In the beginning, there was a single word. It was a little and solemn thing, this four-lettered edifice of language. And that word was "cyst."
It rolled right off the doctor's tongue without preamble and struck me without warning. Didn't matter that I'd heard it before. To be told there is something foreign in your body, a little growth that doesn't belong, makes you feel all the more vulnerable for the things you can't control.
Sickness has waxed and waned for half a year now. Growing in spurts that left me bed-ridden, fading until I could almost swear I was normal. But here again comes this same four-letter word to bother me. Because the letters all stand for the same thing that every patient asks of their physician: Can You Stop This?
Yes, can you stop it, arrest it, freeze it in time so that it's nothing, make it a dust mite, an incident forgotten, a sleeping form that returns to nothingness without a whimper? Can you stop it, tear it down, remove it, exclude it and retract it, make it so insignificant and invisible that it isn't even on the radar, just so much smoke for the wind to blow?
But this question is never fully answered. Instead there is another parade of words, all of them longer. Some of them wonderful like "benign" and and phrases like "doesn't require surgery." Others are terrible such as "abnormal," "malignant," and "surgery is our best option." Oh, how we wait in silent horror for those baleful syllables to fall. It is as if the blade of the guillotine is already whistling but you didn't even know your head was on the chopping block.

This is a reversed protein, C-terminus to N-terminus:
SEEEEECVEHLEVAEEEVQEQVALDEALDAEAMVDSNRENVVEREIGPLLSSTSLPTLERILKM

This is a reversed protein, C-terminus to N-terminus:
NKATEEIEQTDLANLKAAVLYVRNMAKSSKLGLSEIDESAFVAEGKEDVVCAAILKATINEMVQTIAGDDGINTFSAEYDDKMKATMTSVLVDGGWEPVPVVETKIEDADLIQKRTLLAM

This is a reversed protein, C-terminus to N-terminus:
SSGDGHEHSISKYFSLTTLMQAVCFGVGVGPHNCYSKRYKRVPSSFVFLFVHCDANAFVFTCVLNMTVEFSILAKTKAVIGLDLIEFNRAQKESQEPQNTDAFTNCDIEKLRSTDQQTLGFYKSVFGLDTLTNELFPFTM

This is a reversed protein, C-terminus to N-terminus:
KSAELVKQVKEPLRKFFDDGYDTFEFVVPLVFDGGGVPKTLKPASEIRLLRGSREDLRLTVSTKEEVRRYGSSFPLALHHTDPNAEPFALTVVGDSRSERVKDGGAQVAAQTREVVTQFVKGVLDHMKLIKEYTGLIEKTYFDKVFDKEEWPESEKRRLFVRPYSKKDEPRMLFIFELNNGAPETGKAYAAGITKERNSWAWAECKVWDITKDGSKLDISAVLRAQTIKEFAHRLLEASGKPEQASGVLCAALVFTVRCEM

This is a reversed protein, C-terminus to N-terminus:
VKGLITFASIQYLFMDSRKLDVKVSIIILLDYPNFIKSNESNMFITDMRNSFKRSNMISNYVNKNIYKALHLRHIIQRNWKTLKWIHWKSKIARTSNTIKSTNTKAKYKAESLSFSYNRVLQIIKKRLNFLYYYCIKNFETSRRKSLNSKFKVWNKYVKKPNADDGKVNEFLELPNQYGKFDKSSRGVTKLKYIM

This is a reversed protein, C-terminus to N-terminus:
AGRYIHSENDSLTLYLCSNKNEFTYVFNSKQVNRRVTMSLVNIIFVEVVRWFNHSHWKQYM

Yet I am here, just standing, not yet on that stage. I am instead, poised in the hangar of the uncertain and the gleaming edge of the wait. I am healthy and unhealthy. I am known and yet unknown. There are just an infinite number of questions and their infinite answers all undiscovered.
And as I walk, I feel that four-letter word. It's presence rides inside my abdominal cavity as if I've swallowed a gumball whole. It sits there when I move and occasionally throbs its lamentations to my consciousness that I pretend to ignore. The doctor tells me that I'm young and normal with a reproductive system flexing its angst. Fairly normal, he says. Yes, normal to be hunched over a cane with pain so extreme you pass out into the grayness. Perfectly normal to spend the nights staring at the ceiling because your body is a stranger threatening a divorce you never saw coming.
Yes, just my four-letter word and I. Just us in our little dance. It bows to me, having announced its presence. But I am a chess-player rather than a dancer. I'm merely waiting patiently for its next move.